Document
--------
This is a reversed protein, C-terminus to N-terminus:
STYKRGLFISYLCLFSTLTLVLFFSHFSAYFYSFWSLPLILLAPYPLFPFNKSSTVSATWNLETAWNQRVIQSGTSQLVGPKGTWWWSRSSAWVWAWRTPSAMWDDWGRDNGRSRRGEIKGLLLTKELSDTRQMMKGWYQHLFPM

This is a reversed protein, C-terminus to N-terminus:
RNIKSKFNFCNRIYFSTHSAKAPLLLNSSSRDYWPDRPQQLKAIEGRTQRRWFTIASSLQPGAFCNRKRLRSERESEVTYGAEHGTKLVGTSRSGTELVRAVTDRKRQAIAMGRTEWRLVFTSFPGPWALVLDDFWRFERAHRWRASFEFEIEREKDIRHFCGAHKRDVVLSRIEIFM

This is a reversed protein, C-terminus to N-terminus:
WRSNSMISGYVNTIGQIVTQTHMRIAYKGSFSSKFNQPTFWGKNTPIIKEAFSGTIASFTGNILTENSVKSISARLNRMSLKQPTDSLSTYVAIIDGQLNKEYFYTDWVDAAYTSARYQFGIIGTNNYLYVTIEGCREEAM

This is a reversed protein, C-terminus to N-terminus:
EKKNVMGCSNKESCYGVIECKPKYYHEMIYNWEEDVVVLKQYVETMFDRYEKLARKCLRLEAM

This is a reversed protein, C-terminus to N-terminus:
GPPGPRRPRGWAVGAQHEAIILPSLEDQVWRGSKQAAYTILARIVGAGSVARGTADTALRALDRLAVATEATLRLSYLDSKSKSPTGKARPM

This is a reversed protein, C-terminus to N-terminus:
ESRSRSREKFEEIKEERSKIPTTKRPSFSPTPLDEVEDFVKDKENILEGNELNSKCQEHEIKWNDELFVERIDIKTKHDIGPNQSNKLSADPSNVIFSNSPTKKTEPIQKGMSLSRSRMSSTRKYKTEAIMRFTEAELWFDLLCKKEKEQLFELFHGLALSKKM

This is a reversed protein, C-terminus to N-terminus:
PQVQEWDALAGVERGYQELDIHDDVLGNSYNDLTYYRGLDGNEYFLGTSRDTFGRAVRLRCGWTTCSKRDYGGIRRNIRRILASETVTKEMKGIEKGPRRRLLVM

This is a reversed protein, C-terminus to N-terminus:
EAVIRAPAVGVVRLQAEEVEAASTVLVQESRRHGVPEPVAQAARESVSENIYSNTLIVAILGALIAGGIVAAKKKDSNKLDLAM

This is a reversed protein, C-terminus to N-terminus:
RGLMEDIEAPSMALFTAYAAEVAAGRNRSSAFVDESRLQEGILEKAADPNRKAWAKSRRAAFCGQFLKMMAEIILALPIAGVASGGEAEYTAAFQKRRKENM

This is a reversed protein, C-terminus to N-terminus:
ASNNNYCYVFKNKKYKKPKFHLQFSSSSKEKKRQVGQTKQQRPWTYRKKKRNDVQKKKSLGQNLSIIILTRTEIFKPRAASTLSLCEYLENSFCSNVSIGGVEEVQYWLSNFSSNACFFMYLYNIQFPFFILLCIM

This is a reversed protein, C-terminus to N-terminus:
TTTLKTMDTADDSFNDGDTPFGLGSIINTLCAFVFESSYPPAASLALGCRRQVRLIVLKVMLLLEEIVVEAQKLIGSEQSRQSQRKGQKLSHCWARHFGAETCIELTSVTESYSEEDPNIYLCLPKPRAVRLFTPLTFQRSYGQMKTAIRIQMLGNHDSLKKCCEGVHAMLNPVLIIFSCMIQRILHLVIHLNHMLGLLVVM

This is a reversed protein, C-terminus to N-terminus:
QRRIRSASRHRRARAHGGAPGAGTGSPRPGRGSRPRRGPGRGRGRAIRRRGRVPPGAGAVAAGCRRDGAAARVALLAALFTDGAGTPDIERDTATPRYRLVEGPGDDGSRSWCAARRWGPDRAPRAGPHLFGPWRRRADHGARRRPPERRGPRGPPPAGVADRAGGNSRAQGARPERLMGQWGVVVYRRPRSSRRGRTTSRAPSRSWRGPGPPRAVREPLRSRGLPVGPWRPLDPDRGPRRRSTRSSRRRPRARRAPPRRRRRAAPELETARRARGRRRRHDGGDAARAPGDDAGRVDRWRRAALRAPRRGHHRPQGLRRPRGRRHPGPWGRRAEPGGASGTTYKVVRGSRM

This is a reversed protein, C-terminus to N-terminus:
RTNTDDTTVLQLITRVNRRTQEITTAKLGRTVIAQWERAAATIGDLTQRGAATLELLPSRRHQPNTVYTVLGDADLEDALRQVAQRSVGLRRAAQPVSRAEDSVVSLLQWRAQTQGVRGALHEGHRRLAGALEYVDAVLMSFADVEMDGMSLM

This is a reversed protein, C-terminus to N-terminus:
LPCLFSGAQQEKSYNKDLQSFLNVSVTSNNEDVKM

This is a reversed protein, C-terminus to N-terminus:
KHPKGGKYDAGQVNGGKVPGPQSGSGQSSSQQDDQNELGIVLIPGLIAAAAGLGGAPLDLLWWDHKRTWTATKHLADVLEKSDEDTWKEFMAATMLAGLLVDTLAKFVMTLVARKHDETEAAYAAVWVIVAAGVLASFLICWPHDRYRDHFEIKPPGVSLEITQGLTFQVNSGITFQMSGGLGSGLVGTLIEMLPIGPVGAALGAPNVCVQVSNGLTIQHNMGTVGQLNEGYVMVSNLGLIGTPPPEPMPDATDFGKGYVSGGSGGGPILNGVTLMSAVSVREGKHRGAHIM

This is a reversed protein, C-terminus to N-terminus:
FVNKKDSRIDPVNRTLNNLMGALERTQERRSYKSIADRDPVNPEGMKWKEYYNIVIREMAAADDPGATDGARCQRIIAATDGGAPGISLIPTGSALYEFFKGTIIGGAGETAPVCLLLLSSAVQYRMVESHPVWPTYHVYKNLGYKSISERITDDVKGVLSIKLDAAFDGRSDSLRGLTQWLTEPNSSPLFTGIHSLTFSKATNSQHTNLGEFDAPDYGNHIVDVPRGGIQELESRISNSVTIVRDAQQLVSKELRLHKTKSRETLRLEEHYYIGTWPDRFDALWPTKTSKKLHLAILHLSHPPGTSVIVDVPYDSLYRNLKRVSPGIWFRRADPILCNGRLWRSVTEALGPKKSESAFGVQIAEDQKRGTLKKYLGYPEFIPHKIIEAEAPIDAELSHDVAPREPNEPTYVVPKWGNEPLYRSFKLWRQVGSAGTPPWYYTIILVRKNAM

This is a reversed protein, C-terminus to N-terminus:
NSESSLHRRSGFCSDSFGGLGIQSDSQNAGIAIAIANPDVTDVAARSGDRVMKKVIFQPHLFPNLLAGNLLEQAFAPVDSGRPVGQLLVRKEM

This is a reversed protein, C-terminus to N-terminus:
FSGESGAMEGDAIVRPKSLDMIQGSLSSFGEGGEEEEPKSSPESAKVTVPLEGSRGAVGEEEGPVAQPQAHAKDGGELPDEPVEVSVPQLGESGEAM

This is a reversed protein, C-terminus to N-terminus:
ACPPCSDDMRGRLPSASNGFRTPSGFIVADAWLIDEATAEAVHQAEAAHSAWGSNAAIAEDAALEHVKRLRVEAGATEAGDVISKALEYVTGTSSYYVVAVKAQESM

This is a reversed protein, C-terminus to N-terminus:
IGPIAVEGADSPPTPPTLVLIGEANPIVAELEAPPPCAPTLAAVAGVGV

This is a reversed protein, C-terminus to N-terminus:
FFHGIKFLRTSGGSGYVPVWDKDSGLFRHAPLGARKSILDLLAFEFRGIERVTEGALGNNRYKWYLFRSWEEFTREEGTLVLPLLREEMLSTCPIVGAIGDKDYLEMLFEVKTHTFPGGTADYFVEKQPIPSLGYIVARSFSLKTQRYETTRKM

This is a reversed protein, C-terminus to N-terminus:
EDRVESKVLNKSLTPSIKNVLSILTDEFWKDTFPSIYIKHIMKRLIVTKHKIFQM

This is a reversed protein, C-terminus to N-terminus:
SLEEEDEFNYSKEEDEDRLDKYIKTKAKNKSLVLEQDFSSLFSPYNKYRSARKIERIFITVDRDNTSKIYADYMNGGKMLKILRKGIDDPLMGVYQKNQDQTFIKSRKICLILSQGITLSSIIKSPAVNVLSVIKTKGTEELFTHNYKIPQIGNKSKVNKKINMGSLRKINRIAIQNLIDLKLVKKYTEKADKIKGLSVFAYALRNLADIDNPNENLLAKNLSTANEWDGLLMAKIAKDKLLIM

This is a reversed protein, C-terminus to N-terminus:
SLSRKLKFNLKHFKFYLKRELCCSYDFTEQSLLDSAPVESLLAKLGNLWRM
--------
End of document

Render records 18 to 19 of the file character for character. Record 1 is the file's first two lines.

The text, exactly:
This is a reversed protein, C-terminus to N-terminus:
FSGESGAMEGDAIVRPKSLDMIQGSLSSFGEGGEEEEPKSSPESAKVTVPLEGSRGAVGEEEGPVAQPQAHAKDGGELPDEPVEVSVPQLGESGEAM

This is a reversed protein, C-terminus to N-terminus:
ACPPCSDDMRGRLPSASNGFRTPSGFIVADAWLIDEATAEAVHQAEAAHSAWGSNAAIAEDAALEHVKRLRVEAGATEAGDVISKALEYVTGTSSYYVVAVKAQESM